Continued improvements to Colorado Highway 131, better ways to prevent vehicle-deer collisions and the possibility of a stoplight at the intersection of Colo. 131 and U.S. Highway 40: Those were a few of the issues touched on at the annual meeting between Routt County and the Colorado Department of Transportation on Tuesday.
During the meeting, CDOT representatives presented commissioners with a grim outlook on the department's budget and brought up a few projects specific to Routt County.
The next four-mile-long phase of reconstruction on Colo. 131 -- a project important to Routt County -- should begin this spring and is fully funded, said Rich Perske, program engineer.
Shrinking state funds make it difficult to predict when projects such as the continued reconstruction of Colo. 131 can be completed. Perske said the best strategy to continue work on those projects is to forge ahead with engineering, right-of-way acquisitions and other planning work.
"The idea is to be ready" if more funding becomes available, Perske said.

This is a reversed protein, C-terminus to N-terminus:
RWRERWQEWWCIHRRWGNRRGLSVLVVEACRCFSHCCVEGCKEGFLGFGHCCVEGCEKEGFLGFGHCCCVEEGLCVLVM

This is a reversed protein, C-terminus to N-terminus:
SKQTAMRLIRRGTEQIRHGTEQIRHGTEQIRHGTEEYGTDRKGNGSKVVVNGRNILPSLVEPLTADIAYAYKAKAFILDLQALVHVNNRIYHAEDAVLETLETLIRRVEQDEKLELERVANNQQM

Plans also are being prepared to treat the 27 miles of road surface on Gore Pass, from Toponas to U.S. 40, Perske said. The overlay would cost about $4 million and only will happen if funds become available.
Jim Nall, traffic engineer for Region 3, gave an update on a study about vehicle-deer collisions. Outside of Craig along U.S. 40, CDOT has put up posts with reflectors that are meant to make deer and elk stop before crossing a street if a vehicle is coming.
Also as part of the study, CDOT is working on efforts to change driver behavior through signs and public service announcements in an area near Montrose, and later CDOT will compare which efforts were better at preventing accidents.
Nall then brought up the idea of putting a traffic signal at Colo. 131 and U.S. 40, which has been considered before but has not been completed.
"I think right now there is a safety (issue) there, I think it is scary," Nall said about the intersection.
Such a signal, which would require the relocation of Routt County Road 24, could cost about $500,000, Nall said. Discussions on such a project should begin in the coming months and would require a partnership between CDOT and the county, Nall said.
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